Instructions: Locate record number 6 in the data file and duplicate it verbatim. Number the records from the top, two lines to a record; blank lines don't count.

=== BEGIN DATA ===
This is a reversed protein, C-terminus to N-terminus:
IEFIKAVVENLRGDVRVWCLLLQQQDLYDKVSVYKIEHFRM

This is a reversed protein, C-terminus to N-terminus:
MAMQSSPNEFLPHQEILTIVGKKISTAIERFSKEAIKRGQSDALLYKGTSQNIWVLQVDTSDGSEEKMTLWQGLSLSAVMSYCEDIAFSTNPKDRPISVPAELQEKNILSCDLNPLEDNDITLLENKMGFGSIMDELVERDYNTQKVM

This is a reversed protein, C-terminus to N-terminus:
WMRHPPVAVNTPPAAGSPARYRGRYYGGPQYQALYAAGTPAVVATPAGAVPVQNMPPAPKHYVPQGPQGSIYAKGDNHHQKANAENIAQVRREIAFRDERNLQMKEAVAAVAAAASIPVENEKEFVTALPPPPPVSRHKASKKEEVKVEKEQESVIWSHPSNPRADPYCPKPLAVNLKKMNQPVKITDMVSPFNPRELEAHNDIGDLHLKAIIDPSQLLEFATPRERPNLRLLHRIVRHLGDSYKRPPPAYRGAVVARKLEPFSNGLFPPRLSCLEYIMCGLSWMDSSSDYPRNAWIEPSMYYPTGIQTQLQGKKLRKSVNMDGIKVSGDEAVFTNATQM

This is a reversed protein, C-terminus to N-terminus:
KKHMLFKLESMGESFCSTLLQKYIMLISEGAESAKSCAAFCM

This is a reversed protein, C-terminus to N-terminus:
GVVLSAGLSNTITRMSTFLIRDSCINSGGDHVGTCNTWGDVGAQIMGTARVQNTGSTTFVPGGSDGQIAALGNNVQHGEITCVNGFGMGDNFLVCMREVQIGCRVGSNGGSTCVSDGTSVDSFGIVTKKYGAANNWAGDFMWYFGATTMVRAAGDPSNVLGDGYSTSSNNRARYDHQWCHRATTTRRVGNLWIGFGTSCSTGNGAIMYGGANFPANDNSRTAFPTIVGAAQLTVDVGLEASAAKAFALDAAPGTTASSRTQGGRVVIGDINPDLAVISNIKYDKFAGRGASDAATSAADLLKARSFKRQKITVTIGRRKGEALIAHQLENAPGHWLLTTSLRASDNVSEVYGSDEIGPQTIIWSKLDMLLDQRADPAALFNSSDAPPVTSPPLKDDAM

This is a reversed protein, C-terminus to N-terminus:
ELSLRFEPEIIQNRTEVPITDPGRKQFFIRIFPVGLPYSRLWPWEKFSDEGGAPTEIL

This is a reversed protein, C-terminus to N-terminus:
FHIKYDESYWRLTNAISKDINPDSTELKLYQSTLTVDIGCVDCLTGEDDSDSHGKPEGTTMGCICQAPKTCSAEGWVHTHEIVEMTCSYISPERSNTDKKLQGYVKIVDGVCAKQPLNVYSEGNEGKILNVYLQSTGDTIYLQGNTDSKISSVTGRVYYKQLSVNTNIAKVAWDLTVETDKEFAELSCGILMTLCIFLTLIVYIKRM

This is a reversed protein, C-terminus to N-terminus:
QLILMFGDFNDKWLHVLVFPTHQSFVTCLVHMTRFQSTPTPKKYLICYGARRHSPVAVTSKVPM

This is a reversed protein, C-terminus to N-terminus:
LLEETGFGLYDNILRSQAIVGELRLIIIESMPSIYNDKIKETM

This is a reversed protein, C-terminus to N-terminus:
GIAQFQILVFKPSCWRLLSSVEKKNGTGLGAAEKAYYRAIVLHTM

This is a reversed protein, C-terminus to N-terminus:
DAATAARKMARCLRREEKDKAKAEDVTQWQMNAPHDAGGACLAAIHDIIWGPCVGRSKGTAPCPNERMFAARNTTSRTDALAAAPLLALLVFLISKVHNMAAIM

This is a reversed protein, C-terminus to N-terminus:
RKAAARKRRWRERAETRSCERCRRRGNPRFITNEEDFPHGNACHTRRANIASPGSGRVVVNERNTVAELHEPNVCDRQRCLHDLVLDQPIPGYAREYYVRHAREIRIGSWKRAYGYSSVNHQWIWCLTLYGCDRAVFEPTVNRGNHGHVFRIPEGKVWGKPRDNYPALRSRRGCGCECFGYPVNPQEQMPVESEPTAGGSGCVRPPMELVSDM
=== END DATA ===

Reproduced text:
This is a reversed protein, C-terminus to N-terminus:
ELSLRFEPEIIQNRTEVPITDPGRKQFFIRIFPVGLPYSRLWPWEKFSDEGGAPTEIL